Stocks could keep up their slow march higher in the coming week as energy and the consumer remain top themes for the economy and markets.
There is an important stream of economic reports, including inflation reports, housing data and two key Fed surveys from the New York and Philadelphia regions. Inflation data and details from the Fed's last meeting are likely to get the most focus.
The consumer price index is expected to decline 0.1 percent when reported Thursday, as falling oil prices filter through the economic data. Already, retail sales for October saw a boost as consumers spent less on gasoline, but bought more other goods. Besides inflation data, there is housing starts Wednesday, home sales Thursday and the minutes from the last Fed meeting on Wednesday afternoon.
"I don't think that you have huge market moving data coming out, so I think (stocks) will stay relatively range bound as far as the overall market goes," said Andrew Burkly, head of institutional equity strategy at Oppenheimer Asset Management. "This is the pattern over the last year and a half—you have these big surges, then move sideways for about six weeks."
"People will be listening for the those kinds of (gasoline related) comments and any insights into holiday sales. Online sales in the retail sales data were pretty good which is a good indication of holiday sales kicking in (already) in October," Burkly said.
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Barclays senior economist Michael Gapen said the drop in gasoline prices should continue to show up in the economy, helping lift GDP slightly by boosting consumption. "The pass through is quick. Lower oil to lower gas to consumption. It tends to be very quick," he said. But the benefits could be outweighed by negatives ultimately.
"The stronger dollar story may weigh on growth and also lower oil prices may weigh on (oil industry ) cap ex," he said, noting the positives could net out longer term. The dollar has been partly behind the drop in energy prices. "The stronger dollar, weaker trade balance and cut in cap ex could offset the boost to consumption."
Fed ahead – Did doves capitulate?
The minutes of the last Fed meeting Wednesday are expected to be somewhat newsy, after the Fed changed the language in its statement and indicated after its October meeting that the labor market is improving. The Fed ended quantitative easing at that meeting, so every comment made about the state of the economy, particularly labor and inflation, will be scrutinized for what it might imply about when the Fed will raise short term interest rates.
The Fed retained language in its statement about how it expects to keep rates low for a "considerable" time. "I want to hear from them on what it was that changed their view" on labor,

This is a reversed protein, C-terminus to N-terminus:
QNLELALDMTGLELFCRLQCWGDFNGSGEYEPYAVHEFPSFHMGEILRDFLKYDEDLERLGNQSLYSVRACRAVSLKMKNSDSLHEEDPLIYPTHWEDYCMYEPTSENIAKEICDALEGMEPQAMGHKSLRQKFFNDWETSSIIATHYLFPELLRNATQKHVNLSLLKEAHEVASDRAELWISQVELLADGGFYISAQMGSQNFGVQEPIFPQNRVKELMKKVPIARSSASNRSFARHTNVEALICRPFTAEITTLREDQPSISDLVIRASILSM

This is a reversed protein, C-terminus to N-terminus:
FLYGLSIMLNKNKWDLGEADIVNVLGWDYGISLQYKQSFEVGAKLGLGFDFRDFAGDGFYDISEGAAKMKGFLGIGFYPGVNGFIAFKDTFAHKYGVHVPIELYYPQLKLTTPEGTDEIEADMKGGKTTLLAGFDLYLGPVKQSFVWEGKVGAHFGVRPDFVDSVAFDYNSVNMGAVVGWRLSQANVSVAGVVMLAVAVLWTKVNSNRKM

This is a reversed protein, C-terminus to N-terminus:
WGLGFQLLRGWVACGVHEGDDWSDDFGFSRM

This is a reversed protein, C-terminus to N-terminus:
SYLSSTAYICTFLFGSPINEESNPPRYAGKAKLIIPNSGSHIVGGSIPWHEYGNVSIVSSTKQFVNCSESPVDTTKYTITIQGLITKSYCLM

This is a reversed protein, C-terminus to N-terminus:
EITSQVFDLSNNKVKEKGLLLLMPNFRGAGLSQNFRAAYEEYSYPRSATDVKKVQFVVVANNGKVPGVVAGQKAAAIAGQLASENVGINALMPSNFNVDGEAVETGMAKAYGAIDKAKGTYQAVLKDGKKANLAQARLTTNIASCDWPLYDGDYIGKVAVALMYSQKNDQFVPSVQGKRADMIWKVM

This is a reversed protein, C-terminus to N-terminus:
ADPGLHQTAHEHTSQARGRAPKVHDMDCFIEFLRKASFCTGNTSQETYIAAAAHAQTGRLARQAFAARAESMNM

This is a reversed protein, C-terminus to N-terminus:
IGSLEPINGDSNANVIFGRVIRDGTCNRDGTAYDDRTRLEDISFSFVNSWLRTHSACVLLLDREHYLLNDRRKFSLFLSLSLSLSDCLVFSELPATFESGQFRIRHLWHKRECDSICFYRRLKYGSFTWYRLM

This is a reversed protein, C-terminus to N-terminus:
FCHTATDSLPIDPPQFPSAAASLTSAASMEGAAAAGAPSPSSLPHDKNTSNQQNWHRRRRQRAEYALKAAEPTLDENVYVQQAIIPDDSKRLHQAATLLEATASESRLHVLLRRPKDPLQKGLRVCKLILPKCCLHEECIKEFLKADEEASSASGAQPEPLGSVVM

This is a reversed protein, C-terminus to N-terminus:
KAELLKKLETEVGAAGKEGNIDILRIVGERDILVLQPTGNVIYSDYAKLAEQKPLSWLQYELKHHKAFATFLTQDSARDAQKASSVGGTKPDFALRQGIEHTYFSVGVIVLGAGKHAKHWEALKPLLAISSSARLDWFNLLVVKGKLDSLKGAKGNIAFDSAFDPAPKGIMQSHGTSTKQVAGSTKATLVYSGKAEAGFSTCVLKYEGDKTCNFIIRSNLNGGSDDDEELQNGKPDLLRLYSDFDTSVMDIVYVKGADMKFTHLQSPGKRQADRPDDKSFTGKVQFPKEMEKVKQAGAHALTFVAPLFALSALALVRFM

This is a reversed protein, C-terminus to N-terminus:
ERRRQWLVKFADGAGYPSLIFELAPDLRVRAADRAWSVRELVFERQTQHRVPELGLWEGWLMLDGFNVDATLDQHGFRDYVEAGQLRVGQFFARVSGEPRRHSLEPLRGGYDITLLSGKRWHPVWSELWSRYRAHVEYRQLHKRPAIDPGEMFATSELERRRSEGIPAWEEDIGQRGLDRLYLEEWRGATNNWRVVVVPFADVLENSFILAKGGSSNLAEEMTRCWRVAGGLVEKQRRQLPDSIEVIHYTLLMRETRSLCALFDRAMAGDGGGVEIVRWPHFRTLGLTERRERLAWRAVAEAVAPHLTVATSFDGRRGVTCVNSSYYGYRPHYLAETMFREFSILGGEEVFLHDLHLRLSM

Gapen said. "We do think they will drop 'considerable time' language in December so my guess is there would be discussion of that at this meeting. I want to see how they assess what were the downside risks—the global growth story, the rising dollar."
Adrian Miller, director of fixed-income strategy at GMP, said he is expecting a more hawkish tone in the minutes to match the tone in the statement. "The policy statement was a little more hawkish by the committee actually going out of its way to make a point to see a substantial improvement in the outlook for the labor market," he said. "In my opinion, it was the doves' capitulation that things are moving forward. Let's see what the minutes have to say about what the underlying positions were at the meeting. That's what people will be looking for."
Burkly expects stocks to continue to move higher into the end of the year, and he notes that investors are becoming interested in the energy sector, which has been hit hard with the 30 percent drop in oil prices since June. The energy sector was down 2 percent for the week. One of the best performing sectors was one that benefits from lower fuel—consumer discretionary, up 1.8 percent.
"I think people are generally looking for when is there a contrarian buy signal coming in here," said Burkly. "Clients are talking about when is it so bad, it's interesting. It's pretty bad, and there's no sign of less bad. We'd like those when the pattern of analysts cutting estimates really subsides and we've seen no sign of that."
Deal talks between Baker Hughes and Halliburton could stir some interest in the sector as lower oil prices force other energy companies to merge.
Also in energy, TransCanada's Keystone XL Pipeline is up for a vote in the Senate and is expected to be approved on Tuesday. It's unclear whether President Obama will sign the legislation or veto the controversial pipeline. Dan Clifton, head of policy research at Strategas said Obama's comments Friday in Burma make it seem unlikely he will sign it.
Obama said he has had to "constantly push back against this idea that somehow the Keystone pipeline is either this massive jobs bill for the United States or is somehow lowering gas prices."
What to Watch
8:30 a.m. Empire State survey
9:15 a.m. Industrial production
10:00 a.m. Chicago Fed President Charles Evans
8:30 a.m. PPI
9:00 a.m. TIC data
10:00 a.m. NAHB survey
1:30 p.m. Minneapolis Fed Narayana Kocherlakota
Earnings: Lowe's, Staples, Target, Williams-Sonoma, L Brands, JM Smucker, Keurig Green Mountain
8:30 a.m. Housing starts
2:00 p.m. FOMC minutes
Earnings: Best Buy, Gap, Dollar Store, The Buckle, Ross Stores, Gamestop, Autodesk, Intuit, Marvel Tech, Mentor Graphics, Renren, Splunk
7:45 am Fed Gov. Daniel Tarullo
8:30 am Initial claims
8:30 a.m. CPI
10:00 a.m. Existing home sales
10:00 a.m. Philadelphia Fed survey
10:00 a.m. Leading indicators
1:30 p.m. Cleveland Fed President Loretta Mester
8:30 p.m. San Francisco Fed President John Williams